Baseball was a bright spot, with attendance up 0.5% last year, according to Major League Baseball. A National Basketball Association spokesman said the league was "about even" last year.

In the NFL, negotiations are under way for leaguewide wireless Internet inside stadiums. At least four teams are likely to have wireless Internet in their stadiums this year.

The idea is that bolstering cell reception and adding wireless will enable fans to re-create the living room in their stadium seats. Fans can receive highlights and replays of the game on the field, or other games across the country. Pete Ward, chief operating officer of the Colts, said this year that the team will unleash a new app for on-demand highlights for fans at the game. "Your smartphone is your replay screen in our stadium," Mr. Ward said.
.

The Wi-Fi will be free, the league said. Other services might cost extra.

Owners have granted permission for the league to place microphones on certain players so that fans can hear on-field commentary via an in-the-work app that would distribute raw feeds. That is a privilege previously awarded only to networks holding broadcast rights.

The NFL has already mandated that teams have in their stadiums a channel called NFL Red Zone, which shows all plays from around the league within the 20 yard-line. That feature can also be used on some smartphones.

Under consideration is a plan to make fans in the seats privy to the conversations between referees during reviews of disputed calls. It is a "long way off," said Mr. Grubman, but it represents a desire to welcome in-stadium fans into long-secret huddles on the sideline and in the locker room in the name of helping attendance. "You have to be able to make the game open, you have to give explanations, you have to give information," Mr. Grubman said.

Who knew how good it would feel as a fan when we now know what it\'s like for our team to have a direction, an attitude, and dare I say an offense?.  

Good time to be a Bucs fan.

DeltaBuc5

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« #12 : July 09, 2012, 09:11:46 AM »

It's not about comfort , it's not about Hi-Def , it's not about replays , and it's not about extra ammenities ......it's PRICE. Price Price Price.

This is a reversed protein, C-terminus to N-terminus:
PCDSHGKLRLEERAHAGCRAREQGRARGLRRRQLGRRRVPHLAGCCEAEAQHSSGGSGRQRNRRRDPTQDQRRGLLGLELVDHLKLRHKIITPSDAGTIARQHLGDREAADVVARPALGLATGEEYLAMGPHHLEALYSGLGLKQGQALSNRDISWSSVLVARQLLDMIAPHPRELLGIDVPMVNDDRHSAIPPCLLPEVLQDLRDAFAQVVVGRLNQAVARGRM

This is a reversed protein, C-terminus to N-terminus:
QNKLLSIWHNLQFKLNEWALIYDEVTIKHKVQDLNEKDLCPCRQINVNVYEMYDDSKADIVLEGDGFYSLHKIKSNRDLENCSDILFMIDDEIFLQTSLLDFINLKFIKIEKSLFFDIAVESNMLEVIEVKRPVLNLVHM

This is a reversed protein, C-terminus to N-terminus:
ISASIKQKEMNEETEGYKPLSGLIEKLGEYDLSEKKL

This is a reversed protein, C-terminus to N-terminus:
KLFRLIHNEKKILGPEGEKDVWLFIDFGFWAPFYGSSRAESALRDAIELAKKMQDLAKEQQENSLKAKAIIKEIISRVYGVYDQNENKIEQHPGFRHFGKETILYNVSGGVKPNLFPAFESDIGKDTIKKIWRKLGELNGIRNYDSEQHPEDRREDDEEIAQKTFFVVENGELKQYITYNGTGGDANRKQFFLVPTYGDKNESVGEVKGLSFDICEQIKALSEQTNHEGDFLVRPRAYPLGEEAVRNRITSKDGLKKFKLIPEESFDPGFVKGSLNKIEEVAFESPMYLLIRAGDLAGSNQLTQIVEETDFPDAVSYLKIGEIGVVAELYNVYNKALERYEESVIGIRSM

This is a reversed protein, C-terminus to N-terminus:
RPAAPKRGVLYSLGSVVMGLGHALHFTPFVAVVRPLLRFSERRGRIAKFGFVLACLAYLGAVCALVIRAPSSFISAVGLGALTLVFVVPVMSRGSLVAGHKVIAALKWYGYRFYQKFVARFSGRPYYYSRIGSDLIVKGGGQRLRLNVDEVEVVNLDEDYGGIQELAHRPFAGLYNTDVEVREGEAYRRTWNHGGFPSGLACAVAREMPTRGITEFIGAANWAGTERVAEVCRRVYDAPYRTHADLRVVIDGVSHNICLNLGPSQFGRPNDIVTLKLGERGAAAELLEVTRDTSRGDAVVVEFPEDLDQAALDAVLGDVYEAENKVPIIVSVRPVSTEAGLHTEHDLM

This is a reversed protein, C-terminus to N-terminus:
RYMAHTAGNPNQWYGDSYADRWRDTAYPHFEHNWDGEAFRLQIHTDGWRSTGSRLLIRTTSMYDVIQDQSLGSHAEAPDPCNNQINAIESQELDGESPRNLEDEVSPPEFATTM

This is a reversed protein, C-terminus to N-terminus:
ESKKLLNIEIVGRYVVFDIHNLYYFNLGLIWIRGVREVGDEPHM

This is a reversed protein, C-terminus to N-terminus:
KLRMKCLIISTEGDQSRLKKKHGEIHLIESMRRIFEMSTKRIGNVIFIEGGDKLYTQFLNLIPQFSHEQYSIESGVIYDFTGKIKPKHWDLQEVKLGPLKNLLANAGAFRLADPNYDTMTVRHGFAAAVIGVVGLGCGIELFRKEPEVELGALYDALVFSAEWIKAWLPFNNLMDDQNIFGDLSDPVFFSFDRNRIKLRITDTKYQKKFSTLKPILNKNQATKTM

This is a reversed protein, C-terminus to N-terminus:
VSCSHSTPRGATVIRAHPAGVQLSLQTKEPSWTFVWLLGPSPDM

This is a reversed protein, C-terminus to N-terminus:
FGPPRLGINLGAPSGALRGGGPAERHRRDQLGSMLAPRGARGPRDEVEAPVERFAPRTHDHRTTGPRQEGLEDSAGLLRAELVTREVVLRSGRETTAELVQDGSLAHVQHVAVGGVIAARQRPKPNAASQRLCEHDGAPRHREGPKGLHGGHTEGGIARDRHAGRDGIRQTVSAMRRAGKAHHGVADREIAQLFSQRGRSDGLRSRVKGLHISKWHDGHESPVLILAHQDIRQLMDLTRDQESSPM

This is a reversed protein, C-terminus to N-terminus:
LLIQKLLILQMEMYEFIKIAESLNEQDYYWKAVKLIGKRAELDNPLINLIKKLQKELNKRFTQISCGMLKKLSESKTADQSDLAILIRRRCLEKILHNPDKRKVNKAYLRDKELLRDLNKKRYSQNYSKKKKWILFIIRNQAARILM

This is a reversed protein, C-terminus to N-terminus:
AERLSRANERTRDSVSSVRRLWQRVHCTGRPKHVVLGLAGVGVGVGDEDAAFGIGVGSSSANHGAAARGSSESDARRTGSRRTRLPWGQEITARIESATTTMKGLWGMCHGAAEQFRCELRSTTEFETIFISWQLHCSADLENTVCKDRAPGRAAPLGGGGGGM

Want to fill stadiums ? Lower the prices. Period. The bottom line is the NFL has priced itself right out of the Middle Class.

Middle class is what...50-100K/year? You can get decent tickets for $70/pop, $15 of concessions, $5 for parking(if you know where to)...adding up to a shocking $720~ year for 8 home games. Less than a 50th of a middle class person's income.

Sorry, but going to a game really isn't that expensive unless you plan to sit in the first row , at the 50 yard line every single game.
« : July 09, 2012, 09:17:36 AM BFT+C »

tripblood

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« #13 : July 09, 2012, 09:16:42 AM »

It's not about comfort , it's not about Hi-Def , it's not about replays , and it's not about extra ammenities ......it's PRICE. Price Price Price.

Want to fill stadiums ? Lower the prices. Period. The bottom line is the NFL has priced itself right out of the Middle Class.

Middle class is what...50-100K/year? You can get decent tickets for $70/pop, $15 of concessions, $5 for parking(if you know where to)...adding up to a shocking $720~ year for 8 home games. Less than a 50th of a middle class person's income.

Sorry, but going to a game really isn't that expensive unless you plan to sit in the first row , at the 50 yard line.

Agreed. That's even coming fom a guy who's electric is currently shut off


This guy...

DeltaBuc5

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« #14 : July 09, 2012, 09:17:44 AM »

It's not about comfort , it's not about Hi-Def , it's not about replays , and it's not about extra ammenities ......it's PRICE. Price Price Price.

Want to fill stadiums ? Lower the prices. Period. The bottom line is the NFL has priced itself right out of the Middle Class.

Middle class is what...50-100K/year? You can get decent tickets for $70/pop, $15 of concessions, $5 for parking(if you know where to)...adding up to a shocking $720~ year for 8 home games. Less than a 50th of a middle class person's income.

Sorry, but going to a game really isn't that expensive unless you plan to sit in the first row, at the 50 yard line every single game.